1. Van Gogh - A Brief Bio
Van Gogh did not show any interest in becoming an artist until his twenties.
Born in the Netherlands in 1853, he first began drawing seriously in 1880. Prior to becoming an artist, he had worked (largely unsuccessfully) as an art dealer, a teacher, a preacher and a missionary.
Van Gogh's artistic career lasted just 10 years, from 1880 until his suicide in 1890.
For the first four years, van Gogh focussed on drawing and watercolours, studying drawing at the Brussels Academy. In 1882, Van Gogh began experimenting with oil paints and, the following year, he travelled to the north of the Netherlands in search of natural subjects.
The young artist was particularly interested in nature and the life of the peasants in the countryside. During this early period, after studying landscape painting with the Dutch artist Anton Mauve, Van Gogh's work gradually became bolder and more dynamic.
The influence of Japanese prints
He came across the work of the Impressionists whilst in Antwerp and his fascination with the art style began to grow. At the same time, Van Gogh was also exposed to Japanese prints. This was a dominant cultural influence on avant-garde art at the time.
After a brief time studying at the Antwerp Academy, where he quarrelled with tutors over the conventions of academic painting, Van Gogh decided to join his brother in Paris.
Meeting other artists
His interest in the impressionist style is indicated by a letter written to Horace Mann Livens in 1886, where he says:
“In Antwerp I did not even know what the Impressionists were, now I have seen them and though not being one of the club, yet I have much admired certain Impressionist pictures – Degas, nude figure – Claude Monet, landscape."
As he grew closer to many of the Impressionist artists, he began working with Impressionist techniques in his artworks, focussing especially on self-portraits. During this period, Van Gogh began to use colours to express his emotions, beginning a trend that would come to define his later style.
Moving to Provence and the deterioration of this mental health
In 1888, Van Gogh decided to move from Paris to Arles in Provence, entering into his most productive artistic period.
Joined by Paul Gauguin, the two artists lived together in the Yellow House (which van Gogh later painted) and collaborated on many works, drawing inspiration from one another.
It was during this period that Van Gogh painted some of his most famous works including his Sunflowers series and ‘Café Terrace at Night’.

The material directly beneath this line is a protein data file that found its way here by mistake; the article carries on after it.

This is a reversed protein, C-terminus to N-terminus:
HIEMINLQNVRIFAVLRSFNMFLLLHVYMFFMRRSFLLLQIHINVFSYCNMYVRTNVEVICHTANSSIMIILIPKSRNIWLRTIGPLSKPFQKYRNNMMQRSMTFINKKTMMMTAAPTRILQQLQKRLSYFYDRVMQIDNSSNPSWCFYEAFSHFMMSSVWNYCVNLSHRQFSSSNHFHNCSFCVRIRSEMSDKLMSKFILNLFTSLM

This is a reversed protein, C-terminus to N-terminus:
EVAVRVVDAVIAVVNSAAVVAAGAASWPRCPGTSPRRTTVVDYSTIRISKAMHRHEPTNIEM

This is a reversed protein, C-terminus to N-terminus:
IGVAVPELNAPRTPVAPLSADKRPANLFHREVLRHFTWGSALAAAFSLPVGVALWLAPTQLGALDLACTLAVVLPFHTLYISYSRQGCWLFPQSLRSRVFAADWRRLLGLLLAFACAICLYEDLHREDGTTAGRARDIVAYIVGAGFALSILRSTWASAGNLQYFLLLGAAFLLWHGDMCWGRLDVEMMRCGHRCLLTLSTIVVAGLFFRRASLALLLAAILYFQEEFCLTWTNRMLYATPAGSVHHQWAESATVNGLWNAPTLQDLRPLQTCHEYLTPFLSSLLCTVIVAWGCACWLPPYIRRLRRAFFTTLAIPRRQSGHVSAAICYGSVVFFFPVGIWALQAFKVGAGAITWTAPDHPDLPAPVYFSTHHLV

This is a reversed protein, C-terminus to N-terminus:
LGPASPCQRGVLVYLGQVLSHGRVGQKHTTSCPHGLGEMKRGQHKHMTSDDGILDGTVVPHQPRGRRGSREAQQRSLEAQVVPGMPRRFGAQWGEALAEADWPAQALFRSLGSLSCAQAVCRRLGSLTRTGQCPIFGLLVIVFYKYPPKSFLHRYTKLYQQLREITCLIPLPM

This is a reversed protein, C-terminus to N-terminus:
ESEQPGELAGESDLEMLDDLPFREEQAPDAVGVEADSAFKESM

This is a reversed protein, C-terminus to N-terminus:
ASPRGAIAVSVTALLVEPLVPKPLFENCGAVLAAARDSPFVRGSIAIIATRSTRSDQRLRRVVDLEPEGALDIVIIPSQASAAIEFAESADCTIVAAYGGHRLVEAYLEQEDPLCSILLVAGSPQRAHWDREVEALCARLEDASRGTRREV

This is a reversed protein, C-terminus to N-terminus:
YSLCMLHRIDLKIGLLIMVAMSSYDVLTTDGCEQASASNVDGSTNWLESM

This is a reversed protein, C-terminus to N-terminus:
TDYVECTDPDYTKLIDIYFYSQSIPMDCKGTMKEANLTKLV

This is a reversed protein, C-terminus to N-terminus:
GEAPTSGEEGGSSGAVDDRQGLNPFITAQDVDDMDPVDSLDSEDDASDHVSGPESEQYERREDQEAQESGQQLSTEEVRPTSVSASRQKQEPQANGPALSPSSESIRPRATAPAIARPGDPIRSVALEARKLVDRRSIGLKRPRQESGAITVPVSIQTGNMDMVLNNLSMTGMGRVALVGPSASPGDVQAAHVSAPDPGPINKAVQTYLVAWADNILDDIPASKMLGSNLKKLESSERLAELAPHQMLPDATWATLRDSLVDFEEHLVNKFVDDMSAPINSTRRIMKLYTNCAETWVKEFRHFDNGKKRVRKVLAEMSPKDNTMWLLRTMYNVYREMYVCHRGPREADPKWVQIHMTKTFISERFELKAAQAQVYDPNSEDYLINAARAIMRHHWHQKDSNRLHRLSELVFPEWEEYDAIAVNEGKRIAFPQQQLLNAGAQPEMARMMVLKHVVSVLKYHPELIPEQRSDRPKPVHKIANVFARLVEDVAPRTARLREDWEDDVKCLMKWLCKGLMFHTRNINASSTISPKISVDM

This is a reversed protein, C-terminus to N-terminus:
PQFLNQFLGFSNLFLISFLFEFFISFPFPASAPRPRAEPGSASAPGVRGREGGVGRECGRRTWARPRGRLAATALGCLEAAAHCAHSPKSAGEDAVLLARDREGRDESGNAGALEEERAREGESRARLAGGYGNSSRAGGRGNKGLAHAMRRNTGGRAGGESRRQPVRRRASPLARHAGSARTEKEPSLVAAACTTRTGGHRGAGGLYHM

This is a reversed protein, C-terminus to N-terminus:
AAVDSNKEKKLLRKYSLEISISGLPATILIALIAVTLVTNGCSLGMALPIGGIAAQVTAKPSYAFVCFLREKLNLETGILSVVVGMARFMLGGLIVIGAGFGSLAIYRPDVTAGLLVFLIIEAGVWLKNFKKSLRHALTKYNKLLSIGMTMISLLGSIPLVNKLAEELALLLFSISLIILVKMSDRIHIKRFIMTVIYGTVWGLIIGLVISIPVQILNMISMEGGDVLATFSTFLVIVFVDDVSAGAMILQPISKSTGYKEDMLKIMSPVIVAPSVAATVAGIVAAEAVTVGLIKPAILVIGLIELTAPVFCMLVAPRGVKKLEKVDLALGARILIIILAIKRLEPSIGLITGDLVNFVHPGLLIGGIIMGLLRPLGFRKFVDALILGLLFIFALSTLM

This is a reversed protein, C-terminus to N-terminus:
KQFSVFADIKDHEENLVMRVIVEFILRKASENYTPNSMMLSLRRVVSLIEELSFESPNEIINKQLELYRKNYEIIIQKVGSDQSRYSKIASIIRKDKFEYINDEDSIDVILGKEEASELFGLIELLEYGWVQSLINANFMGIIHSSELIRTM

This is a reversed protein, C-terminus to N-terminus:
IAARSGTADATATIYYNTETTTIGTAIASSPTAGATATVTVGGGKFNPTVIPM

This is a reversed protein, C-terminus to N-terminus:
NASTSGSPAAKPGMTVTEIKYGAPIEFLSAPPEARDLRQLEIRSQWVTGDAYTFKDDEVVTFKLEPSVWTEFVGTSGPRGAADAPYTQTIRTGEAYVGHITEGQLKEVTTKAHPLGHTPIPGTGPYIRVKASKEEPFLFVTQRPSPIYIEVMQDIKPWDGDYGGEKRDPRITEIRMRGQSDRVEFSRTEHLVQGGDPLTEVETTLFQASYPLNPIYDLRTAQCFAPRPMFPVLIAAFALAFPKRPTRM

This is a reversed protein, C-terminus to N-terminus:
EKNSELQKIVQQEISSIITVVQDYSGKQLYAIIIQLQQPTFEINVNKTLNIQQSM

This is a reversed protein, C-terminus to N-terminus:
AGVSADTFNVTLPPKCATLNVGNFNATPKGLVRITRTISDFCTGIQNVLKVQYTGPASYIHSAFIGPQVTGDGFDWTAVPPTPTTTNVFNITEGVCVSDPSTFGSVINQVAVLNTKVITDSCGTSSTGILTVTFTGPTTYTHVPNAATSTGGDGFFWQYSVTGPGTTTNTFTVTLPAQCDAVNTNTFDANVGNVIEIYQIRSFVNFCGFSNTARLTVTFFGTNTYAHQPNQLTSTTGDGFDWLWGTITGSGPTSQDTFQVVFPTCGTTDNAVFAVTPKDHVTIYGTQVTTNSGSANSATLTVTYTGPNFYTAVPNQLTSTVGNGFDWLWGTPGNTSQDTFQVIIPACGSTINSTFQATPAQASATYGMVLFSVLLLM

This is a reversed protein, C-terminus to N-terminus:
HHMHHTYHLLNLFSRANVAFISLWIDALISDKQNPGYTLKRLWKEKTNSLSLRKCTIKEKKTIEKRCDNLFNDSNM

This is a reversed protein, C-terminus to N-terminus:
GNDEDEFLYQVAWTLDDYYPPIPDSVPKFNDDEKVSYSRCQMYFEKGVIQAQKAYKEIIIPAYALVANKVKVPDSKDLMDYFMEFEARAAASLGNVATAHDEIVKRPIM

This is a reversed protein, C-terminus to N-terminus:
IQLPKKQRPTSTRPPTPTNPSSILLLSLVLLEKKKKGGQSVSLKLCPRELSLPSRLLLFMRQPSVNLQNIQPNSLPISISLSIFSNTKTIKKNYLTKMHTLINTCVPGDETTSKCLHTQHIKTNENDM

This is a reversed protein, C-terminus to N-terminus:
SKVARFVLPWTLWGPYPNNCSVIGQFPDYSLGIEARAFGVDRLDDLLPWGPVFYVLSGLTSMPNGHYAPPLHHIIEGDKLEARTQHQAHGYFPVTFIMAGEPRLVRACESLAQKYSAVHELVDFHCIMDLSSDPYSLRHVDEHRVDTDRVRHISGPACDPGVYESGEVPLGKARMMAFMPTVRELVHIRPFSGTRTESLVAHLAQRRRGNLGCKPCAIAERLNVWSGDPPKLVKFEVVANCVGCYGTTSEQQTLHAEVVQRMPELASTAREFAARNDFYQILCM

However, very quickly Van Gogh’s mental health deteriorated. He suffered from bouts of depression and was admitted to hospital.
Van Gogh's left ear
Most infamously, van Gogh severed his left ear and delivered the bloody flesh to a brothel worker in December 1888. The incident was sparked by van Gogh's paranoia that Gauguin was going to leave the two-man artistic colony they had created in Arles.
The incident also has elements of tragic comedy: van Gogh returned home after making his unusual delivery and passed out due to blood loss. The next morning, when the blundering local police started to investigate, they thought that van Gogh was dead and arrested Gauguin for his murder.
Recovery and then suicide
During his recovery, Van Gogh painted many works from images in his memory. These paintings are more lyrical than his earlier paintings, featuring movement and swirling, dreamlike brushstrokes.
Sadly, Van Gogh was unable to tackle the feelings of disillusionment, guilt and frustration that overwhelmed him. He eventually shot himself on 27th July 1890, saying to police
“What I have done is nobody else’s business. I am free to do what I like with my own body.”
He died two days later.
Vincent's fame came after his death. Critics and fans transformed his life into a story of tragedy and drama, taking van Gogh as the ideal image of a struggling, tortured artist. He is now a legendary figure, closely tied to the impressionist movement but also belonging to his own category of artistic genius whose work continues to fascinate art lovers around the world.
Learn more about Vincent's life on our van Gogh biography page.
2. Yes, van Gogh was an Impressionist
Like the impressionists, Van Gogh sought to break free from the conventions of academic painting that he had been taught at the start of his career.
The Impressionist movement offered him an alternative to the rigid expectations of European painting at the time and gave him an outlet to begin experimenting with his own style.
Moving to Paris
Moving to Paris, van Gogh ingratiated himself with the Impressionist group through his brother, Theo.
In this setting, van Gogh was exposed to new ideas surrounding art and artistic expression and the tutelage of prominent Impressionist artists, especially Pissarro.
Whilst in Paris, van Gogh’s painting style changed significantly. In his early career, he was heavily influenced by Peter Paul Rubens and he had travelled to Antwerp in search of a collection of Ruben’s works.